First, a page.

Kayaking Expeditions – The Kit List

So, you’ve decided that you’d like to explore an archipelago by kayak? You’ve checked the itineraries, required skills, and you have a group of friends who are happy to join? All you need to do now is book and make sure that everyone has the right kit.

Most kayaking companies will provide the option of renting some camping and cooking equipment. Here at Adventures, Planned, we like adventures like this so much that we tend to have our own equipment. We also find it’s cheaper this way. Plus, you get all the creature comforts – your own tent and your comfy sleeping bag. If you’re a little different to us, that’s not a problem. Simply ask the company you’ve chosen when you book for their rental prices.

The rest of the kit we recommend is relatively cheap to purchase. Here is our full kit list:

Food, water, fire kit & cooking equipment

Bring your own:

  • Mess tins
  • Mug/flask/collapsible travel mug like this one
  • Water storage: water bottle & a collapsible 10L storage bag like this one. Expect to refill this 1-2 times in the week if all members of the group have enough water for cooking & drinking. Some companies may provide you with refillable plastic water bottles instead; others expect you to have your own water storage. Please confirm this when you book.
  • Spork or other cutlery. There are now nice eco-friendly sets like this one.
  • Flint/matches/lighter. It is advisable that each member of the group have some sort of fire-lighter for survival purposes, should you get separated. The fuel in lighters doesn’t tend to last very long, and matches, even waterproof ones, aren’t great when wet. Flints are the ultimate small backup, despite being annoying to handle.
  • Snacks

A mix of your own and group kit:

  • Breakfast. Porridge is the best shout. I’d recommend you group together any dietary requirements in the group and share porridge where possible. This will involve less cooking! Alternatively, separate pouches are do-able as well, it just takes longer and uses more fuel. For anyone gluten free or not keen on oats, buckwheat flakes are a great high-protein alternative. Be sure to bring dried and fresh fruit, coconut syrup/maple syrup/honey, or peanut butter to share. Look out for the ones that don’t use palm oil if you want to be eco-friendly.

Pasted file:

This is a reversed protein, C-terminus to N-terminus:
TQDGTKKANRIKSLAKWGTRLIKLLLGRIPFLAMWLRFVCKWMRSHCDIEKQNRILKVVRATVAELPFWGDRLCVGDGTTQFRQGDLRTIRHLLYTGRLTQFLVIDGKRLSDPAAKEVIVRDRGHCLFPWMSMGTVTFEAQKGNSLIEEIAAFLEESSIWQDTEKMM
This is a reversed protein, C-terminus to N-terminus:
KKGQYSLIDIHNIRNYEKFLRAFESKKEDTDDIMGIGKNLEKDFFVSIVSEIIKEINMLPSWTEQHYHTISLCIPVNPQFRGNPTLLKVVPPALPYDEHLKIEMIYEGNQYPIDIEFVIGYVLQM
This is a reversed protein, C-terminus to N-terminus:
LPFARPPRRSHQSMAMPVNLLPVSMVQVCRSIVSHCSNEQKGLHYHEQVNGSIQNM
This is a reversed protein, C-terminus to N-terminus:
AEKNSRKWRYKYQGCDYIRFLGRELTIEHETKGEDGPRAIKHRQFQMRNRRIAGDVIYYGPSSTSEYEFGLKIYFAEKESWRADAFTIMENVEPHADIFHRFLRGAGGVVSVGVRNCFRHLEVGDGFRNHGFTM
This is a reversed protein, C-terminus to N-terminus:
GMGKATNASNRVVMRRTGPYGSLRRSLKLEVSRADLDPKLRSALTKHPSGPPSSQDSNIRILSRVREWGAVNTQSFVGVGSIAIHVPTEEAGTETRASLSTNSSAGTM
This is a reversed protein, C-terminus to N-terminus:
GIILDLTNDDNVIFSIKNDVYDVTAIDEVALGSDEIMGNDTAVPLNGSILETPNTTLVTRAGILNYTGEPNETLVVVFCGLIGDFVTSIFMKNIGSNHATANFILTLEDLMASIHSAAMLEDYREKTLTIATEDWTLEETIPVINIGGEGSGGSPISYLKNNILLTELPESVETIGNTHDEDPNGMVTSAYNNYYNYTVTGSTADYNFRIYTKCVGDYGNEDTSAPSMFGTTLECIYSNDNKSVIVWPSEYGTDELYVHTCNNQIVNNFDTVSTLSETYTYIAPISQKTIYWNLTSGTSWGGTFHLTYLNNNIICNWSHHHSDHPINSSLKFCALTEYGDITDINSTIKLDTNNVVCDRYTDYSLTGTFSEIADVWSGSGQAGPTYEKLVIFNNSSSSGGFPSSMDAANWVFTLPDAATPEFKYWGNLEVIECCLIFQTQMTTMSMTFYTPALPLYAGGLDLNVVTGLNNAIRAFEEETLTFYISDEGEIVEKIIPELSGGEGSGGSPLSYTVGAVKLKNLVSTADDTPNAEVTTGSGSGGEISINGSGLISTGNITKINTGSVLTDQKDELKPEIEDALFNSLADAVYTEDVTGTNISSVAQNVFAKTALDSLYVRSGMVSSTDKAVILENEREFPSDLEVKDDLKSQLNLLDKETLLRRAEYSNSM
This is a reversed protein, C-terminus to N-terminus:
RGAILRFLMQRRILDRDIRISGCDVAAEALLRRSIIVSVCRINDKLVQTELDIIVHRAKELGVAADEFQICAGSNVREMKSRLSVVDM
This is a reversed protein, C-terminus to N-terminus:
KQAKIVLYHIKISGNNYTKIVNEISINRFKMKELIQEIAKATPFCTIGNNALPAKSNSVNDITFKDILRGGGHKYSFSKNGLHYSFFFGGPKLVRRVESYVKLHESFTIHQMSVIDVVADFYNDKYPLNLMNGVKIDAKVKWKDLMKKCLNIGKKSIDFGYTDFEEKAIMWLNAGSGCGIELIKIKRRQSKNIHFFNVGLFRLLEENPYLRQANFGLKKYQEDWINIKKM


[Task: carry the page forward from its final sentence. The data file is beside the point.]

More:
• Lunch. Lunch tends to be on an island on route to your destination, so I would suggest an on-the-go lunch e.g. crackers and tinned food (tuna/meat/veg), with fruit for dessert. You may be able to pack fresh vegetables to last the first half of the week. You can expect to buy some of this food at local supermarkets prior to beginning your expedition. If you’re lucky enough to come across a shop on an island, you should be able to buy food such as fresh fish, and a long-awaited ice cream!
  • Dinner. This will depend on group dietary preferences. Camping meals are a good shout. Websites such as these make it easy to find a good variety of companies for various diets. I would recommend Lyo Expedition and Firepot makes, particularly the freeze-dried versions. You can also take portions of rice to cook for the whole group, and tinned curries etc.

For nominated individuals within the group:

  • Cooking equipment – Buy fuel at a camping shop when you arrive in your chosen country. Liquid fuel is recommended as it can be brought anywhere and lasts well. This stove works with liquid fuel and is great for medium sized groups. We’d recommend one stove for the group, plus maybe a small backup.


  • 1-2 individuals should bring card games
  • 1 waterproof speaker with SD-card capability may be helpful e.g. this one
  • If anyone has a GoPro or other camera, it’s well worth bringing that.


  • Ensure you have 1-2 people in the group who are confident with their navigation skills. I’d then recommend that each person in the group has a compass. Should you get separated, it is useful to know your heading!


  • Depending on your preference, you may take a tent each, or share. I’d recommend not taking any larger than a 3 man tent as you may be limited in space, and it can be easier to have smaller tents that you can pitch in a few different places.